Matthew Lewis, the eponymous rover behind food truck sensation Where Ya At Matt, this year announced he's planning to open a real restaurant with tables and a roof. Roux is scheduled to debut on Fremont Avenue in late summer. And while Lewis has already settled on many of the small plates that will serve as the spine of his sit-down dinner menu - the baked grits he served at last month's Voracious Tasting will reappear at the restaurant - he's still tinkering with three starters. In the coming months, Voracious will periodically check in with Lewis as he perfects them.
For many eaters beyond southern Louisiana, the test of a restaurant's Cajun-ness is whether they can get gator there. Alligator nuggets, alligator burgers and alligator jambalaya are the edible equivalent of substituting "eaux" for every "o" on a menu. But Lewis says it's unlikely he'll serve any gator meat at Roux.
"You can't get alligator right now because of Swamp People," Lewis says, referring to the popular reality show set in the Atchafalaya River Basin. "Everyone wants alligator because everyone's obsessed with Swamp People."
During last year's month-long alligator season, hunters tacked their harvests to historic demand, creating a scarcity they can't remedy until September rolls around again. "It's a no go," Lewis says.
So Lewis is hoping to satisfy customers' hunger for cold-blooded swamp creatures with Louisiana frog legs, which he'd like to batter and fry. He's considering "a version of Buffalo fried frog legs, for the Southern twist."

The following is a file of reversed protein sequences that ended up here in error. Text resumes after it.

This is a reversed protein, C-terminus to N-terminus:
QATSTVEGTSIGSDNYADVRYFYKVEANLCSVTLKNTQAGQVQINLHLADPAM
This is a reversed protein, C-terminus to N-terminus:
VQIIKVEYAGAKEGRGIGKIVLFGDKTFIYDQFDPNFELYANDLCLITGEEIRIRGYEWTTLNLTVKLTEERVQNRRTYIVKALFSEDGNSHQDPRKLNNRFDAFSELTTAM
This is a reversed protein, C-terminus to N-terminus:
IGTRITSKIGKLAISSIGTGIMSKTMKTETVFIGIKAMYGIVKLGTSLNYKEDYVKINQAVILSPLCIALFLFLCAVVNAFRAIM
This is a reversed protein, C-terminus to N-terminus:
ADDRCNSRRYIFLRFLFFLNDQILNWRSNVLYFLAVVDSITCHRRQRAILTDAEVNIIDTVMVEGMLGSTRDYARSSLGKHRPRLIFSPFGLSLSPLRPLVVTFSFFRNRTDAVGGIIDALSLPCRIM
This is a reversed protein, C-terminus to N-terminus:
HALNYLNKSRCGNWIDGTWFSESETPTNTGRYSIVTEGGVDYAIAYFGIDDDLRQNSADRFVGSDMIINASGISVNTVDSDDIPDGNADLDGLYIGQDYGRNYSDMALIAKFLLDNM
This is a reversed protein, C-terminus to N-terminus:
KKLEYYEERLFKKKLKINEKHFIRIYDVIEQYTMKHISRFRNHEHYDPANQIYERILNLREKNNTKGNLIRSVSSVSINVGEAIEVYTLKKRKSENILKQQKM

"We want to do a lighter breading, because frog legs are pretty delicious," he says.
Lewis is adding frog legs to his next seafood order so he can start experimenting. He's holding off on submitting an order for turtles, although he'd love to serve turtle soup at Roux.
"It's pretty tasty, but I don't know if Seattle is supportive of it," he says. "We've actually debated on whether people would accept it. It's one of the things we hear about when we're on the truck, but the things you produce, you don't want to sit on for the handful of people who want it."
The final dish on Lewis' development list isn't likely to encounter much local resistance: He's contemplating a whole stuffed artichoke.
"It's something when you mention it, people really seem to be interested in it," he says. "You don't see a lot of whole artichoke leaves, but I think that could really take off. That's something I really want to do."
Stay tuned for our next installment, when we'll discover whether frog legs take to hot sauce; if Lewis has acquired any more confidence in local eaters' turtle tolerance and how Roux might stuff an artichoke.